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Defending a Criminal Case  A to Z

Jonathan Marks has been defending people accused of crimes in the federal and New York State courts since 1978.   Clients ask how he does it.  This article describes his approach.

The First Step in Criminal Defense

The first step is to analyse the charging instrument ,i.e., the complaint, the indictment or the information, in order to determine the crimes charged, the prosecution’s theory, the nature of the evidence against the defendant and possible defenses.  This process requires the active assistance of the client, who usually has unique knowledge as to the basis for the charges. 

In the early stages, it is necessary to make a preliminary assessment of the client’s exposure under the advisory sentencing guidelines in the federal system and the sentencing statutes in the state system.  This helps in advising the client as to what course to follow.  If, for example, the sentencing guidelines are low, that fact militates in favor of pursuing a trial in order to avoid the collateral consequences flowing from a conviction based on a guilty plea.  Such consequences might include immigration ramifications, loss of professional licenses or the ability to obtain licenses in the future, limitation of employment opportunities, prohibition against owning firearms, and others.  As discussed below, a trial is a viable option only if there is a reasonable chance of an acquittal on some or all of the counts. 

A Lawyer's Choices and Legal Experience

The choice of a judge is beyond a defendant or lawyer’s control.  It is a critical factor in determining how to proceed.  The differences in sentencing philosophies among judges sitting on the same bench are huge.  In the Southern and Eastern Districts, some judges can be counted on to give lenient sentences, others to mete out Draconian sentences, depending on the nature of the case and the characteristics of the defendant.  Only a lawyer intimately familiar with the predilections of the judges or one who has access to such information is in a position to advise a client as to what he should expect if he is convicted.  As it happens, Jonathan Marks has been doing this so long and so frequently that he has deep knowledge of the judges he appears before and can advise his clients accordingly.  He is also hooked into networks of other active criminal defense practitioners and will frequently consult his colleagues as to their experience before a particular judge.

The client must be carefully and thoroughly “debriefed” concerning his knowledge of the transactions underlying the charges.  If he has evidence -- physical, documentary or testimony – Mr. Marks will carefully analyze it.  Should the client know the identity of possible witnesses, Mr. Marks will attempt to determine their status – are they cooperating, have they been charged – and in appropriate circumstances approach them through a private investigator.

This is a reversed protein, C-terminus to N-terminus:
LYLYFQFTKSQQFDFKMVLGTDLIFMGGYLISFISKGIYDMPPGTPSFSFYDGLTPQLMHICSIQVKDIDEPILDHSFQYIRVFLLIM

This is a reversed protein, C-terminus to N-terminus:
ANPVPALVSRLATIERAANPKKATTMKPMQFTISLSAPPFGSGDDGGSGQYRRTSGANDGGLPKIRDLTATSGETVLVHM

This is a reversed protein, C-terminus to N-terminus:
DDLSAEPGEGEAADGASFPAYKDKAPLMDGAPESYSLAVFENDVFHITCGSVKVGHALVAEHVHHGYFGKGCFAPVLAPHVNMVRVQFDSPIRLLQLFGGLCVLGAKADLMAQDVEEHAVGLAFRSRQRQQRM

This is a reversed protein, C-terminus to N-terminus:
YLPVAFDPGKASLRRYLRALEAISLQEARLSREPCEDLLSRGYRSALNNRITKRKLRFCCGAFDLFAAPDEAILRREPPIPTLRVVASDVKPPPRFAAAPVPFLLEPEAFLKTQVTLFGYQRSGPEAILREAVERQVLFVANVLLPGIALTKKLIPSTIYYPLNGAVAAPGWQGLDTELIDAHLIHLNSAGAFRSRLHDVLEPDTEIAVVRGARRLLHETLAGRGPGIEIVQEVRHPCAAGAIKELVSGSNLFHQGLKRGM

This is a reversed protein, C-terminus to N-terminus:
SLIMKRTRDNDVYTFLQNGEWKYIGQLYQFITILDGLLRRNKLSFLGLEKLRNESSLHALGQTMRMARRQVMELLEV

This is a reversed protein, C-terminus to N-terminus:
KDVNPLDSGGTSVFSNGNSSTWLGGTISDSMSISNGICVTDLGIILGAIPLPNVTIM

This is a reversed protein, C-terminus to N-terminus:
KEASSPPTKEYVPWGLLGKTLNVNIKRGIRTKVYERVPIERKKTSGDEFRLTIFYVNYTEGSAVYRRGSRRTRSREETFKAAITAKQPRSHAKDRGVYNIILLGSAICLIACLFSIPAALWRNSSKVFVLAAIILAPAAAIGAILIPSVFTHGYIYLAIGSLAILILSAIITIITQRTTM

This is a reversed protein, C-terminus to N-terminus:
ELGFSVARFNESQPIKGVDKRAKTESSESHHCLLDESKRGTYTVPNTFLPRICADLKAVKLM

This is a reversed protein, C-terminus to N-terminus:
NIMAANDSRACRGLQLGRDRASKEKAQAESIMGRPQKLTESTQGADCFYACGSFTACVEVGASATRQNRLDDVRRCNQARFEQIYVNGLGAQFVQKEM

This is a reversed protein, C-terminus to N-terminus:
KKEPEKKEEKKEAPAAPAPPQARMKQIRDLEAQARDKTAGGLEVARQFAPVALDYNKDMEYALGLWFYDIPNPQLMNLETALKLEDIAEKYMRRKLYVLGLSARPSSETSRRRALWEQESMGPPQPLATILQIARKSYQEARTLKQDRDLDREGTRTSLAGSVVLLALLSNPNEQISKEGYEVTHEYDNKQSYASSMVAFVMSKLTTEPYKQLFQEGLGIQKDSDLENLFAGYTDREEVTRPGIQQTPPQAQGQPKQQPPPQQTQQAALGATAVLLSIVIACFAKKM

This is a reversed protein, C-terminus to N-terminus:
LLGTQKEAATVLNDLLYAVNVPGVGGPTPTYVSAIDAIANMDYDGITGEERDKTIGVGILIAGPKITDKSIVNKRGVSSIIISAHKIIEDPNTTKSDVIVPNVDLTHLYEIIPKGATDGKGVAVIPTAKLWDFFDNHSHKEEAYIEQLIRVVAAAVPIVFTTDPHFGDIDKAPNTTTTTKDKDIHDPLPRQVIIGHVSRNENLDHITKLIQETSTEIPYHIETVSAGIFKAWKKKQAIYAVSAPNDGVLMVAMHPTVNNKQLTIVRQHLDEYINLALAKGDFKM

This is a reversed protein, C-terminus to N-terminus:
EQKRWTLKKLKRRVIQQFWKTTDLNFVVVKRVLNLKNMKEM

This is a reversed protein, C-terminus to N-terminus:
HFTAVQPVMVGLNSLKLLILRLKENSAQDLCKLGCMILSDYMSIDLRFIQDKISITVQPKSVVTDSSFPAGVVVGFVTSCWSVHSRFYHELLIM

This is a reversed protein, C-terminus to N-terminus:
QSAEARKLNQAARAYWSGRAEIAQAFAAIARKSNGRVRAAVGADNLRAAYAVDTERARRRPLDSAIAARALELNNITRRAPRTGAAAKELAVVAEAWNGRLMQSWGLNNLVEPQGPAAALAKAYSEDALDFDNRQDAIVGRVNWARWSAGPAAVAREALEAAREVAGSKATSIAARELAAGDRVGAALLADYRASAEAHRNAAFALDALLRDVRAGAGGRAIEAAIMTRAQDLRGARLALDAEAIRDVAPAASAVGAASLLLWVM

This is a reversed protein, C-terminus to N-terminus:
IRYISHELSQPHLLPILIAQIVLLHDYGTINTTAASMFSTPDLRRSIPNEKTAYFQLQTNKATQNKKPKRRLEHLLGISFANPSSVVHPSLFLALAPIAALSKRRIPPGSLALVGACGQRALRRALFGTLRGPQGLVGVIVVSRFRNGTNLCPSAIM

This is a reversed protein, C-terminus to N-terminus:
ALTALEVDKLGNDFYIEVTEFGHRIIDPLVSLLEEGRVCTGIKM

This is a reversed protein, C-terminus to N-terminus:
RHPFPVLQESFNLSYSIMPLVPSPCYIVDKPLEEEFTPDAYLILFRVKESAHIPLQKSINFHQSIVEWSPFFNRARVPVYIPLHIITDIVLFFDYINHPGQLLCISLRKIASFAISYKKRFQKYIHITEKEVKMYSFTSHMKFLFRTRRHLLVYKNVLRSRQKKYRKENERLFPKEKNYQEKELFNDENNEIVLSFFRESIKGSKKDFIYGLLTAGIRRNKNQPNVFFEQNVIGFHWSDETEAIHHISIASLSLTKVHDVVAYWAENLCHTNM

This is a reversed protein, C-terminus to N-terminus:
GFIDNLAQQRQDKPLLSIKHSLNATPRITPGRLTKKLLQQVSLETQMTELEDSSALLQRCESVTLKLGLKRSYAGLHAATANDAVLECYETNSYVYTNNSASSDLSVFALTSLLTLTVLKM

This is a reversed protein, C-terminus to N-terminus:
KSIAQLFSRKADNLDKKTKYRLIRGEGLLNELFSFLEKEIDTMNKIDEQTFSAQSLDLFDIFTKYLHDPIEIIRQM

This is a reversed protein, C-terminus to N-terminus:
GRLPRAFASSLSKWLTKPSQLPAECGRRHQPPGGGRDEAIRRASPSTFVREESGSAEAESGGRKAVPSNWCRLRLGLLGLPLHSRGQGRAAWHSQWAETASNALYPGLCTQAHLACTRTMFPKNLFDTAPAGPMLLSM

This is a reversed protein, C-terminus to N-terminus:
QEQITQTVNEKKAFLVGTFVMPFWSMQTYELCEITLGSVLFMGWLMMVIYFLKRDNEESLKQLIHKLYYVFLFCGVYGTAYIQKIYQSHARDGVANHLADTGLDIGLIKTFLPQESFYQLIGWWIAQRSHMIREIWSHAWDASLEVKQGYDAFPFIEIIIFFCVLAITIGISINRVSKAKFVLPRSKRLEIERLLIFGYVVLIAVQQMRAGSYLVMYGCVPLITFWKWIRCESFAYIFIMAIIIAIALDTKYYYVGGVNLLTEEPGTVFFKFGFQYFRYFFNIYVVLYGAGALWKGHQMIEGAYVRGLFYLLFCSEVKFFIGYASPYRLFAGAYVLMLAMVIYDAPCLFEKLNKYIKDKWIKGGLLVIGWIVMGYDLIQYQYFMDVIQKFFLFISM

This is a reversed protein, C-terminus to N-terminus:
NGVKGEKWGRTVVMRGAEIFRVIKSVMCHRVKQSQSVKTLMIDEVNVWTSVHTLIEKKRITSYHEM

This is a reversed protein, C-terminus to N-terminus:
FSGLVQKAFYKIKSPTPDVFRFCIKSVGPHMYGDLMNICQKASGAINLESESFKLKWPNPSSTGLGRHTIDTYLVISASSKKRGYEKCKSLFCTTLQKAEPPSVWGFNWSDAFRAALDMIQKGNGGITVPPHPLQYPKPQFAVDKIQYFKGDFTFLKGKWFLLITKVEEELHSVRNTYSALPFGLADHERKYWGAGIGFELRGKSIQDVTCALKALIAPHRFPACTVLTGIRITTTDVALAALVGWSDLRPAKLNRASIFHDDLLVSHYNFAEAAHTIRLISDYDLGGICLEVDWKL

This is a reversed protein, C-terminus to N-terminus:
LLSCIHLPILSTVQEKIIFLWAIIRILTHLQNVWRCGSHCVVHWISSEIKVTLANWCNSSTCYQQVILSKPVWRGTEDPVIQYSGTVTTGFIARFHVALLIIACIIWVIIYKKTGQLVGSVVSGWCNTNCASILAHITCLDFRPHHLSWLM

The Best Strategy to Legal Defense

Mr. Marks will determine any legal defenses, including challenges to the prosecutor’s evidence, such as evidence obtained as the result of an unlawful search or an involuntary statement arising from law enforcement questioning. Other defenses that are frequently considered are misidentification, alibi, reliance on counsel,duress, entrapment, self-defense, insanity, and impossibility.

Once Mr. Marks has a thorough understanding of the nature of the charges, the strength and weaknesses of the evidence that the prosecution will offer, the availability of an affirmative defense, the evidence supporting a defense, mitigating factors, he may approach the prosecutor in order to determine the prosecutor’s objectives and his view of the case.  Having spent decades as a prosecutor and a defense lawyer, Mr. Marks has an excellent trusting relationship with all of the prosecutorial offices in the New York area.  He has access to those offices at the top levels.

By this time, Mr. Marks will have made a determination as to the strength of the prosecution’s case, the viability of a defense, mitigating factors, and the client’s sentencing exposure.  He will be able to advise the client as to whether he should go to trial, engage in plea bargaining or cooperate with the prosecution.

Should the client decide to plead guilty or if he is convicted after trial, Mr. Marks will use his long experience to advocate for the most lenient sentence available.  Under the Criminal Defense  tab on this website, you will find an example of Mr. Marks’s sentencing advocacy.

While Mr. Marks will give the client his best advice, he is mindful of the fact that the decision as to whether to plead guilty or proceed to trial, before a jury or a judge without a jury,  is the client’s.

Mr. Marks’s advice is based on vast and deep experience over a long and successful career.


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